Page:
PicturePhoto: http://lehighvalleyramblings.blogspot.com/
Being a dad is a great responsibility, so is being a member of the military. There are jobs where dads have to travel, and there are dads who have potentially very dangerous jobs. When you put the two together, you have a member of the armed services.

It’s very difficult to be a parent in the military, not only for the one who wears the uniform, but for the spouse and children. Many days are spent away from home, either in training or direct performance of duty. When those days are stretched out into weeks, months, or even a year, routines are changed, workloads increase, especially for the mother (and sometimes the father when the mother is deployed)!

Most often it is the dad who wears the uniform. When he is gone life changes for all! A year in the life of a child is an eternity. At first, it hurts that Dad isn’t there. Then another routine sets in, but he is still sorely missed. After a period of time, the child forgets what it is like to have Dad around, especially for younger children. Mom’s get used to doing things a certain way, and being independent is a way of life. When dad returns, it is absolute euphoria! The family is back together and everyone is happy, for a while.

When the euphoria dies, real life comes into play. There is a mom’s way, and a dad’s way. Both can be effective but they are different. When Dad returns, it can be confusing to the child and frustrating for the mother. Adjustments are necessary! This provides an extra tension that add to the normal tensions that come with a family trying to work together. Hopefully, after a while, things begin to smooth out, and just when they do, another deployment comes up. I know one soldier who has been on assignments away from his family five of the last 14 years!

What military dads need to do is be aware of the pitfalls. Very stressful deployments can change you, at least for a period of time. Failures in communication and frustration among all is normal and can be overcome. 

Some things to do and think about for a military father, back from deployment:

  • Be involved when you are home but don’t overdo it. Give it time.
  • Be patient with the fact your homecoming is full of emotion and confusion.
  • Be slow in restating your authority.
  • Be fun to be around as much as you can be.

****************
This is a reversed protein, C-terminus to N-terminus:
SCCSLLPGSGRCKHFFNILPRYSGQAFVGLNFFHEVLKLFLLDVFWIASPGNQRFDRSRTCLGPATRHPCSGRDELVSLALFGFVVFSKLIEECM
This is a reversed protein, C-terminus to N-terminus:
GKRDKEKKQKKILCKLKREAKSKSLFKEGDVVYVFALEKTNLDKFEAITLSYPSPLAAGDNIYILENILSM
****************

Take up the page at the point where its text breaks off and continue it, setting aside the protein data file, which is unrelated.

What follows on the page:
• Thank your wife for her sacrifices!
  • Tell your kids that they are special because less than one in a hundred sacrifice their needs to serve the country through their dad.
  • Watch habits and language that have become normal without family and children around.
  • Ask your family questions about any struggles that may have happened while you were gone.
  • When you have to blow off steam, go somewhere where it won’t affect loved ones.
  • Remember that what you do is difficult and mistakes can and will happen. Don’t punish yourself!
Three other recommendations!
  • Give a copy of my book to returning vets - "The Power of Dadhood". I’m trying to get it to Family Readiness Centers so it is available for free.
  • Get outside help if you need it. Listen to your wife and kids if they think you need it.
  • A wonderful charitable organization that will help the children of military families is “Little Patriots Embraced". Please click on their name and learn what they can do for you if you are a military family in need.

God Bless military families!

This is about families and how they could best work. But first I would like to discuss differences, choices, and balance--all of which occur in nature, logic, and even sports. These are also important aspects of parenting.

Can you think of something that doesn’t have an opposite? Opposites are usually necessary for balance and for choice. There is a yin and a yang, yes and no, off and on, a right and a wrong, a left and a right, an up and a down, a safe and an out, a back and forth, day and night, lost and found, man and woman, a mother and a father.

You can’t always say ‘yes’, that’s why there is a ‘no’. You aren’t always ‘on’ nor are you always ‘right’. There wouldn’t be a ‘found’ if there wasn’t a ‘lost’. In baseball, if everyone was ‘safe’, the game would never end. If everyone was ‘out’, no one would ever win. ‘Left’ is a choice because otherwise you could only go ‘right’ and, therefore, in circles.

Sometimes it just takes two! It takes two to play catch. It takes two to carry a stretcher. It takes two to play checkers. It takes two, a man and woman, to create a child. Isn’t it wonderful when we parent by twos? And it would be helpful if there were differences between the parents because each could supplement the other’s weaknesses and learn from their strengths? By differences I don’t mean disagreements. I mean different approaches, different personalities, and different relationships.

As an example, a mother is more likely to sympathize with a child while a father is more likely to challenge him or her. Sometimes one method works better, and sometimes the other method does. Relationships between a mother and her children are different than the relationships between a father and his children. For instance, look at this scenario of a son announcing that he is going to his prom.

“Hey Dad, I decided to go to the prom.”

“Well, it’s going to take a lot of charm to get a date with a mug like yours!” teases the dad.

“Oh yeah, well somehow it worked for you!” the son responds with a smile.

Fathers and sons with good relationships are known to tease each other. If a mother had given the same response as the dad, the son may have been stunned. Most moms will not tease like that or even think it is funny when the dad does it. Certainly the father could have been supportive in a traditional way. “That’s wonderful son!” But often dads let mom say that while the dad is more light-hearted.

Similarly, there are things moms can discuss with their daughters that would be quite out of place for a dad or awkward for him and his daughter. Each parent can fill different roles.